Ring in the New Year With a Binge Watch
12 streaming shows to get you to midnight and beyond
By Kimberley Jones,
10:30AM, Thu. Dec. 27, 2018
For a lot of us, New Year’s Eve is the last night we want to venture out of the house. The expectations are too high, and there are too many drunks on the road. Still, the night calls for an event, some pomp and circumstance – something that elevates it beyond just another Monday on the couch. So you’re going to want to choose your binge show wisely.
Here are six (times two) streaming suggestions, plus a few ways to kick your watch up a notch.
The Human Experiment (“Real”): Love Island (Hulu)
Serve with piña coladas (smells like sunscreen!), bangers & mash, and your favorite EDM banger
Want to study Northern lads and Essex birds in their unnatural habitat? Zip over to Mallorca, then, for this addictive British reality show that stows away in a beach house a bunch of hot, dim, barely dressed singles and forces them to couple off, or risk being voted off the island. Love Island is absolute garbage for your brain, but you’ll probably have to turn on the subtitles to understand the regional accents, which makes it seem... slightly smarter? All four seasons are streaming on Hulu; season 3 is the real barn burner. Pro tip: Skip the recap episodes and fast-forward through any gooey “I think I’m falling in love!” bits to get to the good goss, snogs, and “I thought you were my best mate!” back stabbings.
Or: For TV anthropology without the gross aftertaste, see Japan’s Real World spin, Terrace House (Netflix).
The Human Experiment (“Fake”): The Good Place (Netflix, NBC)
Serve with shrimp cocktail, room temperature chowder, Basurero tequila margs, and Edith Piaf’s “Non, je ne regrette rien”
Showrunner Mike Schur (Parks & Rec) takes Sartre’s “hell is other people” maxim and spins it on its head for The Good Place, a philosophy-heavy, wonderfully subversive sitcom set in the afterlife that’s got more turns than a Rubik’s cube. Every season has rebooted its premise in some inventive way; what’s stayed consistent is the idea that four deeply flawed humans, one demon (Ted Danson, bless), and an all-knowing artificial life form named Janet can come together to make a sort-of family, wherever they are – the good place, the bad place, heaven or hell on earth – and ask the big questions about what it means to be a moral person, and if love can redeem a real dirtbag. Season 3 eps are streamable on NBC.com, but if you’re new to the show, you’re going to want to start at the beginning; seasons 1 & 2 are on Netflix.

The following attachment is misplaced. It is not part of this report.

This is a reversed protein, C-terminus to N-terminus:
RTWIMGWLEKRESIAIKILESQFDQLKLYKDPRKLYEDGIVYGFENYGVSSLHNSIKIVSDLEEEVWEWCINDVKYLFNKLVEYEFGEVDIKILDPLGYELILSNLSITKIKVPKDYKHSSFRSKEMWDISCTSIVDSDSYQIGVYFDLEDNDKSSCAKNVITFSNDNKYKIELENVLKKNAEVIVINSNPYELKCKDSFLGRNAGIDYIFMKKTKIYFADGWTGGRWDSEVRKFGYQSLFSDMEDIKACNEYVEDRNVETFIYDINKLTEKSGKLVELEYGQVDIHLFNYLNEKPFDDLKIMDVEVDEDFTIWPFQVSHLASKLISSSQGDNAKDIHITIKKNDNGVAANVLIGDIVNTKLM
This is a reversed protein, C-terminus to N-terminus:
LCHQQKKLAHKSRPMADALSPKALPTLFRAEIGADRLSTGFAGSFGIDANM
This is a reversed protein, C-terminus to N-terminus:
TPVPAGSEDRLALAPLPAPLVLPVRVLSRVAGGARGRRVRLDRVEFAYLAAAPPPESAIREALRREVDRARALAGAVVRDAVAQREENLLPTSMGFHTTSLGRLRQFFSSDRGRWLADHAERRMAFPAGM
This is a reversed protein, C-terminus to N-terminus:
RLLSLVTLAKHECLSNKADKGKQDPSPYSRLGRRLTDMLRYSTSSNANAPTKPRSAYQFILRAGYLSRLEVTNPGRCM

Or: Want to explore the human condition without the warm fuzzies? You want Black Mirror (Netflix).
Couch Potato With a Passport: Travel Man (Hulu, Sundance Now)
Serve with strong drink, a healthy skepticism, an Instant Pot international dish, plus Tums and Gas-X (just in case)
Ever had a vacation ruined by choosing the wrong travel companion? I haven’t, because I am that crappy companion – too stubborn, too prone to glumness, too anxious about adventure. Travel Man host Richard Ayoade (The IT Crowd) is that person, too, and one of the pleasures of this briskly paced Channel 4 travelogue is watching how the world’s many wonders hardly make a dent in his peevish resting state. Accompanied by a raft of British and American funny people (including Chris O’Dowd, Jon Hamm, Paul Rudd, Kathy Burke, Eddie Izzard, Noel Fielding...), Ayoade hits tourist hot spots and underground gems alike over the course of 48 hours in a city. Bonus: If you’re feeling lousy about ringing in the year with your television, consider this research for that fabulous 2020 trip you’re going to start saving for right now (got my eye on you, Tenerife).